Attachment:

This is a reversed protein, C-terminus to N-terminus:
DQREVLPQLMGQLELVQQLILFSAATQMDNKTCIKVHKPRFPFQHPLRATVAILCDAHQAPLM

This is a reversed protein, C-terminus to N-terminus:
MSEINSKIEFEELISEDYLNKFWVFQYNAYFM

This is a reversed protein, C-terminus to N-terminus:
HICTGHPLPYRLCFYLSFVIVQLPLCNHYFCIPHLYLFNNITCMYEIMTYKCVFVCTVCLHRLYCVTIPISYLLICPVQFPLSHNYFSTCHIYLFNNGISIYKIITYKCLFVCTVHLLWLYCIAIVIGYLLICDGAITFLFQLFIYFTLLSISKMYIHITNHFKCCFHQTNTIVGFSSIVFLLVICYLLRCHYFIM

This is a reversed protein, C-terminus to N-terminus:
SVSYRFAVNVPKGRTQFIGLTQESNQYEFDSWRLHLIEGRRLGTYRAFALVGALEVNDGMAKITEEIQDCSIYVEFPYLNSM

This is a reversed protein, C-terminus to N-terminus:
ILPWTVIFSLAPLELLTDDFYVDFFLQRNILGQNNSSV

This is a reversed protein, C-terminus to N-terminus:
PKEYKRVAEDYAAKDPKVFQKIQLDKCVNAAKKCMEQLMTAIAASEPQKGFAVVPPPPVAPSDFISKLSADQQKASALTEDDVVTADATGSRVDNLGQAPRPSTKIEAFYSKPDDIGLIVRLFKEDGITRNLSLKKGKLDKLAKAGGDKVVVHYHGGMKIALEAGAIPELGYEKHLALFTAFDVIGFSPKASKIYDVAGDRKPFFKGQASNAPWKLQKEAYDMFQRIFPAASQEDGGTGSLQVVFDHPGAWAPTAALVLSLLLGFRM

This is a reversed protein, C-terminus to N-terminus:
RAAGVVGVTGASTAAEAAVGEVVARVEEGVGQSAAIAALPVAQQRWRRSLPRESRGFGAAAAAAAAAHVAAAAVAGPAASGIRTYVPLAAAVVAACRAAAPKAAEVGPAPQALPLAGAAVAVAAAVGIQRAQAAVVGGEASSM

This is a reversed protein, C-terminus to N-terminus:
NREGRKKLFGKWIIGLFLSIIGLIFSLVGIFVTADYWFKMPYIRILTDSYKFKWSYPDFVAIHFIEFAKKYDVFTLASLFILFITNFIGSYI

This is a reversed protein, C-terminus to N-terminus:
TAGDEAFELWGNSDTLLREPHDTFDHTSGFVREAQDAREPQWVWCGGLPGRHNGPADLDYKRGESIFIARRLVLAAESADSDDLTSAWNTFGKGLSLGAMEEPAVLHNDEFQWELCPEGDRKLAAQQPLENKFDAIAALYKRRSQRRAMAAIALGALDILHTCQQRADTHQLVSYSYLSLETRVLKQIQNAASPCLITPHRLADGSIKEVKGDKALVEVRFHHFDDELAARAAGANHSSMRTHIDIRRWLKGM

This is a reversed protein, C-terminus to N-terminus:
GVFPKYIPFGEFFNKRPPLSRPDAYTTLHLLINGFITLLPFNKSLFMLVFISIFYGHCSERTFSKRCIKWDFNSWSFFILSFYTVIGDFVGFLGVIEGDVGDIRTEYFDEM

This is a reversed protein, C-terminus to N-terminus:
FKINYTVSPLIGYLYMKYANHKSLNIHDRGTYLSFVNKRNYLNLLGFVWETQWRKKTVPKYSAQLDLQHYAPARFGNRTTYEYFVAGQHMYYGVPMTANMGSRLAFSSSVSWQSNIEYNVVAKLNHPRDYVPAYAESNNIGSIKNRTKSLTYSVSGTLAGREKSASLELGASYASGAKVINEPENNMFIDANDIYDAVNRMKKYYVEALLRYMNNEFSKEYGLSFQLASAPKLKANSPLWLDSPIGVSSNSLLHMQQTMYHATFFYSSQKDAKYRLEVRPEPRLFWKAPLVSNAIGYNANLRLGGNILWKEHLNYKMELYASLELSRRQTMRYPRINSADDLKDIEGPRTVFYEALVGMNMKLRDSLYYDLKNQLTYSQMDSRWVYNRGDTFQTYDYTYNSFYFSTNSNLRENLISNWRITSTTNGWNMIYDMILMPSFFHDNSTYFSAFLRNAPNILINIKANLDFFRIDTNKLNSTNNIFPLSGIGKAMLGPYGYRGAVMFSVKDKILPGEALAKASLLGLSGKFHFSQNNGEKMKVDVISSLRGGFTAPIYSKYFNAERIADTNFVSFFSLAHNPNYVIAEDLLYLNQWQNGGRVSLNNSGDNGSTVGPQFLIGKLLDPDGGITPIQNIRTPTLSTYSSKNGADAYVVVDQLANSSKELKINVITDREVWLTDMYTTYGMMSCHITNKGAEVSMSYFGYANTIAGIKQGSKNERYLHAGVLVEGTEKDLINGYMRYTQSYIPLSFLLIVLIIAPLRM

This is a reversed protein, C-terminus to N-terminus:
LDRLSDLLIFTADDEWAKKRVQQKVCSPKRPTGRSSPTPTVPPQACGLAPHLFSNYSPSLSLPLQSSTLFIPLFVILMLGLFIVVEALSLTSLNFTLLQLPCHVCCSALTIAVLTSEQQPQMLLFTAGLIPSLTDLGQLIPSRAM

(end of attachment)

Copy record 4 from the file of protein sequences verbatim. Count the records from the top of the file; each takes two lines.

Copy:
This is a reversed protein, C-terminus to N-terminus:
SVSYRFAVNVPKGRTQFIGLTQESNQYEFDSWRLHLIEGRRLGTYRAFALVGALEVNDGMAKITEEIQDCSIYVEFPYLNSM